Sunday, October 7, 2012

Facility Dog Allowed to Sit at Adult Victim’s Feet as He Testifies

A case from the State of Washington concluded that allowing a trained “facility dog” to sit beside an adult victim as he testified did not violate the defendant’s right to a fair trial.  I have discussed the decision of the Washington appellate court in an article posted on the website of the Animal Legal and Historical Center of the Michigan State University College of Law.  A picture of the dog used in the case, Ellie, was provided by Ellen O’Neill-Stephens of Courthouse Dogs.

Since an appellate court has accepted that an adult functioning at the level of a child could testify with the support of a dog trained to work with vulnerable witnesses, the next question must be what boundaries can or should be set on the use of dogs in courtrooms.  Should a psychiatric service dog be allowed to accompany a witness with PTSD?  What about an untrained emotional support animal for a person with an anxiety disorder who cannot speak in public without the dog?  Judges have a great deal of latitude in what to permit, yet in one case I cite a judge's misbehaving dog was visible to a jury.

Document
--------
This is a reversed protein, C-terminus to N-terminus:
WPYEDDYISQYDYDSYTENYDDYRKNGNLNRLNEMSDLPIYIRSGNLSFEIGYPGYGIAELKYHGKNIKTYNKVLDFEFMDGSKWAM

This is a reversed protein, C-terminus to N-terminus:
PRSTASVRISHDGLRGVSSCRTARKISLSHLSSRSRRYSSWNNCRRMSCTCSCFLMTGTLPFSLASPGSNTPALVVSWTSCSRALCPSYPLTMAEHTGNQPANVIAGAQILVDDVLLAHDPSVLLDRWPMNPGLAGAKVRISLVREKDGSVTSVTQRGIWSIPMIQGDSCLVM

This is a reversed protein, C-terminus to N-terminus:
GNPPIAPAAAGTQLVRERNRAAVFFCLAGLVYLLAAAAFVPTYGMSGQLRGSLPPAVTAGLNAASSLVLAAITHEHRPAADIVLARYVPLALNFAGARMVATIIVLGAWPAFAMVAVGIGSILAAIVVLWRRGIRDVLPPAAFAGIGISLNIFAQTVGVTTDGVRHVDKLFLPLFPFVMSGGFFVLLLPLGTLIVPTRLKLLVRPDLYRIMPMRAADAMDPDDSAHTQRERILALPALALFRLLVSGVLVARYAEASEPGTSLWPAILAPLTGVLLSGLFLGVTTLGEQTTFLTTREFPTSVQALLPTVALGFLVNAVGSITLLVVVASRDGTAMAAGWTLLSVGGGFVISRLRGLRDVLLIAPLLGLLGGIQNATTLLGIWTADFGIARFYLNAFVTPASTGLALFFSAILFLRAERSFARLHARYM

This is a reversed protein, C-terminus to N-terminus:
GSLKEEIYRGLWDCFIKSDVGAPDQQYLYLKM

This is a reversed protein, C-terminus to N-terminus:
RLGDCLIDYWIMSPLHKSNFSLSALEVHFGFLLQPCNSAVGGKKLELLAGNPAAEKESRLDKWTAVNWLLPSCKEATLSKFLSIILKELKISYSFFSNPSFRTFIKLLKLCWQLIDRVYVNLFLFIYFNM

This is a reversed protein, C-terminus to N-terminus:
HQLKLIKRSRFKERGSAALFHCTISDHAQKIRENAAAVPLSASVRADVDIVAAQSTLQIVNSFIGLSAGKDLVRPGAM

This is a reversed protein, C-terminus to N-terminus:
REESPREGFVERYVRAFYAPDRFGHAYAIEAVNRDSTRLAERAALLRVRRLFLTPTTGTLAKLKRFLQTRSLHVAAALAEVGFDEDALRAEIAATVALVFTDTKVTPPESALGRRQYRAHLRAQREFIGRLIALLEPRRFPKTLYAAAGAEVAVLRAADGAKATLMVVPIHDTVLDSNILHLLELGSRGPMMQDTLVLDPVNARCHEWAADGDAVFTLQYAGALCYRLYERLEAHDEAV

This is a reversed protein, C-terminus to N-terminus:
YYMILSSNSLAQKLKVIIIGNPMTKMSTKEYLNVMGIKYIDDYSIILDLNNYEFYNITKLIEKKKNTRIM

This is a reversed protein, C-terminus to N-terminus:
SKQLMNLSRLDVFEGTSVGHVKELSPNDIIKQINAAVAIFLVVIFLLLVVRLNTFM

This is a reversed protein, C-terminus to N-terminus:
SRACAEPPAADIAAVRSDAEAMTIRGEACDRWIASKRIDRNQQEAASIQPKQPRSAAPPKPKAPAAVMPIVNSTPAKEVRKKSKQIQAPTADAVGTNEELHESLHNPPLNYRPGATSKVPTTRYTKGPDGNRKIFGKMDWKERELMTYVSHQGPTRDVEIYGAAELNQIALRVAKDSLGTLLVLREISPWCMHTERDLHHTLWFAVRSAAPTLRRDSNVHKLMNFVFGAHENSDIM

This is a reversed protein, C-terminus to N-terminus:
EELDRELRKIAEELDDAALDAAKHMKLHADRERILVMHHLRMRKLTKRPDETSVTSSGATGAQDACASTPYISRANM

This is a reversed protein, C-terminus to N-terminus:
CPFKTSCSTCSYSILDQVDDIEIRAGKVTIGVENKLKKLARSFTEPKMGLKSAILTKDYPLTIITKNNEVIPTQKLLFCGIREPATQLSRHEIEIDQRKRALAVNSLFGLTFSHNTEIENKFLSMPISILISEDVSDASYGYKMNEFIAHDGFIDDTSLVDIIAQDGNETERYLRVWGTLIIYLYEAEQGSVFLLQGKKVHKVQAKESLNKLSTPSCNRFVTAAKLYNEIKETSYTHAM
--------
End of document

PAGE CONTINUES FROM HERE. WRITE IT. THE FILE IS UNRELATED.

I had described “testimony dogs” in a section of Service and Therapy Dogs in American Society (p. 100), but the term “facility dog” appears to be more common in the growing literature and case law regarding this type of function.  If the trend continues, I will use this term in subsequent editions of my book. Washington v. Dye, 283 P.3d 1130 (Wash.App. Div. 1, 2012).

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